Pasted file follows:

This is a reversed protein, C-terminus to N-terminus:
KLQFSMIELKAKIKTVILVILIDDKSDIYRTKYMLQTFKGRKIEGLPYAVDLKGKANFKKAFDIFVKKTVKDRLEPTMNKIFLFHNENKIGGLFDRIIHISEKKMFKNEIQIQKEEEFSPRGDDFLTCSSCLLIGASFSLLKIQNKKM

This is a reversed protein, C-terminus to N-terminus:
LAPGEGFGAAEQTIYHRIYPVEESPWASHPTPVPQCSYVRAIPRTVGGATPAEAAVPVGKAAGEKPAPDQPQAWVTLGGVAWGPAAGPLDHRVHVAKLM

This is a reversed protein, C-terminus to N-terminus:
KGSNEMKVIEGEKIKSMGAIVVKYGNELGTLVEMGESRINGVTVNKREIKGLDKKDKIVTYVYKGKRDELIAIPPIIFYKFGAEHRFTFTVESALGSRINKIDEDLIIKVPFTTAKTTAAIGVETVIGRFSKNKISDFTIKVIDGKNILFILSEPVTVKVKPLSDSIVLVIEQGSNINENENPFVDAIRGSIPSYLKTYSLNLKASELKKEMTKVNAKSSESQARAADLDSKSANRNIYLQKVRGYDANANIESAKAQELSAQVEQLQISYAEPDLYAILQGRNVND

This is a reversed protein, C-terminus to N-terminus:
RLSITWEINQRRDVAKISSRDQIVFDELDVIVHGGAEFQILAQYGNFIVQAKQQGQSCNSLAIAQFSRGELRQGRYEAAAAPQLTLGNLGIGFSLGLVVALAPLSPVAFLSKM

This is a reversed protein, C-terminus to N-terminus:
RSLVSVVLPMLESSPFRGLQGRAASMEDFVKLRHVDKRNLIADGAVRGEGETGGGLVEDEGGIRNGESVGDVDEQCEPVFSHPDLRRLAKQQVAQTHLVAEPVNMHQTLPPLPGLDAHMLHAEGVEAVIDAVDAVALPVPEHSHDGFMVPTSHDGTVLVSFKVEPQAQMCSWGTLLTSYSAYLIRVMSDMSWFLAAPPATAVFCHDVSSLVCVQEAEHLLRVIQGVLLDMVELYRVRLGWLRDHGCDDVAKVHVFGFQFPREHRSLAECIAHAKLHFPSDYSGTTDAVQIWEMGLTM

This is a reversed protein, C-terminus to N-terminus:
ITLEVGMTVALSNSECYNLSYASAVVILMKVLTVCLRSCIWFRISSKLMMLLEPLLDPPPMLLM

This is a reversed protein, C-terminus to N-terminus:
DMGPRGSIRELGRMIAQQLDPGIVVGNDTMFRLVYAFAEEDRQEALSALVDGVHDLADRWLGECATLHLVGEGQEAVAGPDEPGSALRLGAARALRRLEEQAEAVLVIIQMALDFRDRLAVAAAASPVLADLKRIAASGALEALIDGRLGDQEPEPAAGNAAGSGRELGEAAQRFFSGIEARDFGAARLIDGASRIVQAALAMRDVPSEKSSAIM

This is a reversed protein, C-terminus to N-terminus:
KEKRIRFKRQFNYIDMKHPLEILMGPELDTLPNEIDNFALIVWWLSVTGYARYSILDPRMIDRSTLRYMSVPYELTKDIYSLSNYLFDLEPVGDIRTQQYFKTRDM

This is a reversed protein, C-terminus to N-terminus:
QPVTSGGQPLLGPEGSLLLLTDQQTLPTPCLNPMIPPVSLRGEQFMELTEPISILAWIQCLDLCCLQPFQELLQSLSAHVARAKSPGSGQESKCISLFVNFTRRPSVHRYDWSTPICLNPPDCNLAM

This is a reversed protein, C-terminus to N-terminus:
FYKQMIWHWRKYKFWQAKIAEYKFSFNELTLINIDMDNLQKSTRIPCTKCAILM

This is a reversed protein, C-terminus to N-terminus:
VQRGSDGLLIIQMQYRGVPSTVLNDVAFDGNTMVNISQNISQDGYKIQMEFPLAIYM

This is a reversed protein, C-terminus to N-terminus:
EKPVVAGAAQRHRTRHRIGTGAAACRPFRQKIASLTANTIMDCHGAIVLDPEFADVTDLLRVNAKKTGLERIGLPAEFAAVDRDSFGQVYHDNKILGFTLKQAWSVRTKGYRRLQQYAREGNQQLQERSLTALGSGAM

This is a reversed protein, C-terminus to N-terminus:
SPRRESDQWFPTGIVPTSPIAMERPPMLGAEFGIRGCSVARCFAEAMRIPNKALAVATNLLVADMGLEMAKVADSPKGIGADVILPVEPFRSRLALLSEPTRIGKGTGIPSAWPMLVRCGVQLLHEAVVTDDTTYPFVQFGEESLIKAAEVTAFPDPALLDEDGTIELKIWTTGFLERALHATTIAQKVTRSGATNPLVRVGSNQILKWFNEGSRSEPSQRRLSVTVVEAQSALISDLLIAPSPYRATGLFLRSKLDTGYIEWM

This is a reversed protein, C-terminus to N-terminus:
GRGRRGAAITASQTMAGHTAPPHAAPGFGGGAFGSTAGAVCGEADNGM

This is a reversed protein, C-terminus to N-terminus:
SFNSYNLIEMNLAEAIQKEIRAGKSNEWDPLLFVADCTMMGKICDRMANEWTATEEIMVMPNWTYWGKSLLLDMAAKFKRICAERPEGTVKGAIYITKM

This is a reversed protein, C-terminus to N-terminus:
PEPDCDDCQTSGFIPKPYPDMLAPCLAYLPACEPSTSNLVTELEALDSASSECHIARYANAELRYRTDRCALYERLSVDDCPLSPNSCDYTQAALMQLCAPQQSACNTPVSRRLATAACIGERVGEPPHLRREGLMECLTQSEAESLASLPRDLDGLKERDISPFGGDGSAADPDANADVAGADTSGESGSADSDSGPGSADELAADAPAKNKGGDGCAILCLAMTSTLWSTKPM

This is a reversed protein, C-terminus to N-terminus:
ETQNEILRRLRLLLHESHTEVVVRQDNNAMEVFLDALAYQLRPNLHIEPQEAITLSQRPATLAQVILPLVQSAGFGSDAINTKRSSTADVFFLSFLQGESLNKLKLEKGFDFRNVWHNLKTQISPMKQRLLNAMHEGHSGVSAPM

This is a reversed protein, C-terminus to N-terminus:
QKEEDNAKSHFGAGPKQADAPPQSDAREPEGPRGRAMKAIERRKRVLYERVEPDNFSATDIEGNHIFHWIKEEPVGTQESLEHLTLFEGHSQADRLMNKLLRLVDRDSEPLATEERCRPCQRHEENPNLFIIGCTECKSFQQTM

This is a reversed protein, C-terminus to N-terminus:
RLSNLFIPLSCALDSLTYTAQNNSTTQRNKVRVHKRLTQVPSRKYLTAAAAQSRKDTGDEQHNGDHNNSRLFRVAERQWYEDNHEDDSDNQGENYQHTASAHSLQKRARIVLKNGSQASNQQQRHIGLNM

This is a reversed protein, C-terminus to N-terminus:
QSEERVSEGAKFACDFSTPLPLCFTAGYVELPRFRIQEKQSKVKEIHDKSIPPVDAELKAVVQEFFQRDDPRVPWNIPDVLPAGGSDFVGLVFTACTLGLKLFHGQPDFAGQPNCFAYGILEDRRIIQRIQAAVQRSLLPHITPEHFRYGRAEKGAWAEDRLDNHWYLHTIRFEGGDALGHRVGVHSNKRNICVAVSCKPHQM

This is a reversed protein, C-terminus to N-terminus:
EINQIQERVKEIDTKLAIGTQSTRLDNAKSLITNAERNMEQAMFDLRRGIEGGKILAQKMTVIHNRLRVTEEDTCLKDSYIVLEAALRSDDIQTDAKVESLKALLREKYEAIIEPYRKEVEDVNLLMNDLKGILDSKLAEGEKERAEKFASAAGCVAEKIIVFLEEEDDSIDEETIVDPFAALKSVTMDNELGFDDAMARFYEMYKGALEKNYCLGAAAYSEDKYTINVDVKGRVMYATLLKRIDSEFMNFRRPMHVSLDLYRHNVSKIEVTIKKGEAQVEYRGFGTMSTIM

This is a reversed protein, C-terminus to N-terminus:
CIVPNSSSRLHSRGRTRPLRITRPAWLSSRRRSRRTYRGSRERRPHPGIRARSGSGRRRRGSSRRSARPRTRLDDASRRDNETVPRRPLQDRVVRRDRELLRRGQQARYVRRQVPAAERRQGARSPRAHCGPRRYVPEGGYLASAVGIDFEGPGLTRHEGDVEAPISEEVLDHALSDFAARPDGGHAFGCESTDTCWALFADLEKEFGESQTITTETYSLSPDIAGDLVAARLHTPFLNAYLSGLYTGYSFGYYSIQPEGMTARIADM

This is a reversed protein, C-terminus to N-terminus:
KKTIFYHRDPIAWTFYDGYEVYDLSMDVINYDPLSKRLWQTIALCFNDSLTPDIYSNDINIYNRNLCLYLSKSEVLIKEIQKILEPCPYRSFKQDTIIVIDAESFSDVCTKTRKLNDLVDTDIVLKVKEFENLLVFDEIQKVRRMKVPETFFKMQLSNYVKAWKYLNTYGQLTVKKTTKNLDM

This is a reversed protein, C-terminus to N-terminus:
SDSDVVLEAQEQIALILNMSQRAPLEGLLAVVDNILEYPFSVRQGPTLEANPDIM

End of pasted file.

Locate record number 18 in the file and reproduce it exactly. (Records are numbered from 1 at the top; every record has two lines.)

This is a reversed protein, C-terminus to N-terminus:
QKEEDNAKSHFGAGPKQADAPPQSDAREPEGPRGRAMKAIERRKRVLYERVEPDNFSATDIEGNHIFHWIKEEPVGTQESLEHLTLFEGHSQADRLMNKLLRLVDRDSEPLATEERCRPCQRHEENPNLFIIGCTECKSFQQTM